Other economic development organizations recognized in Site Selection Magazine in the “Best to Invest” national group include Austin Chamber of Commerce (Tex.), Baton Rouge Area Chamber (La.), The Upstate Alliance (Greenville-Spartanburg, S.C.), Greater Houston Partnership (Tex.), Metro Atlanta Chamber of Commerce (Ga.), Mobile Chamber of Commerce (Ala.), Pittsburgh Regional Alliance (Penn.), The Siouxland Initiative (Iowa), Southwest Louisiana Economic Development Alliance, and Wayne County Economic Development Growth Engine (Mich.).

The top performers were evaluated by the amount of jobs, capital investment, jobs per capita, investment per capita, creativity of economic development strategy, depth and breadth of project activity, ability to generate breakthrough deals, and the ability to properly document the contributions of the economic development organization to actual results.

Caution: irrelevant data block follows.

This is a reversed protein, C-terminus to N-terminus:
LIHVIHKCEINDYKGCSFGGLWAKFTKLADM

Also in their May edition, Site Selection ranked Utah ninth in the Top Ten Competitive States of 2012 and Best States: Living the Dream of 2012 lists.

Utah: A Premier Global Business Destination

Saturday, May 11th, 2013

Why is Utah such a hot spot for business? How come Forbes keeps has ranked the Beehive State the Best State for Business three years in a row? Look no further–this infographic explains it all.

Infographic source: http://business.utah.gov/whyutah/business-in-utah/

SLC International ranked 9th best regional airport in North America

Wednesday, May 8th, 2013

Salt Lake City International Airport is in rare air, both on a regional and international scale, according to the World Airport Awards.

Jumping up five spots from last year, Salt Lake City International Airport ranks as the 94th best airport in the world. The airport in the top spot for 2013 is Singapore Changi Airport.